And So It Begins, Part Two
What I said about the residents of Seattle vis a vis snow was true, but shortly after I said it we received the kind of snow that one might be genuinely skeered of, especially in a town that owns no snowplows. We drove to Spokane after our flight and all others were cancelled, and things are an order of magnitude worse here. The snow is so high that there’s no other interpretation: some god (or fraternity of gods) is trying to erase this wicked land.
The Dungeon Master thing continues, and Monday is its slated endpoint, unless inspiration strikes us and we are driven to continue your torment. Today’s strip is not a transcription by any means, though it does trace its lineage to other morsels I tried unsuccessfully to expose him to, only to have him adopt them on his own years later. If I can get a copy of Settlers of Catan in front of him, we may be able to play a round sometime before 2016.
I saw my DS on the bedside table when I was packing up, the Lock within it frozen in his timeless Quest. I longed to bring it, it comes with me virtually everywhere, and its flexing pouch bulges with no less than twenty excellent games. But its alien profile clearly marks it as a tool of amusement, a device with no place in a zone of reverent austerity - a scenario my iPhone may be able to penetrate. Given that this divine frost may strand us over here much longer than our original intention, I’m wishing I’d brought the DS. Then again, the DS doesn’t have access to tons of free software available over cell and wireless networks. There may be wisdom in it yet.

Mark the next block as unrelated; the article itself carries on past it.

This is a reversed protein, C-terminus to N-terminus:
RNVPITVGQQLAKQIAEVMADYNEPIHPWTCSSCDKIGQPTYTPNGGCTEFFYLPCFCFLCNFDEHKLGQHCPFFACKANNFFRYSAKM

The iPhone is currently ascendant in the enthusiast press, and while I own some very fun diversions for it, it’s rare that I’m completely transported by any of the experiences. Part of it is almost certainly my idea of the device: it hasn’t entered that conceptual space yet. Part of it is also that purely touch driven gameplay lacks the physicality I crave. The DS leverages touch, but it does so with a stylus that confers a tactile element. Games that are primarily about tilting seem to fare better with me, like Monkey Ball or (awesome modern Qix-alike) Dr. Awesome. Software comes out so quickly for it that you get behind in a day. It’s clearly a place that interesting people are using to do interesting things.
I am determined to find the console in this thing, and I will do so. Whenever I am not in hand-to-hand combat with a yeti.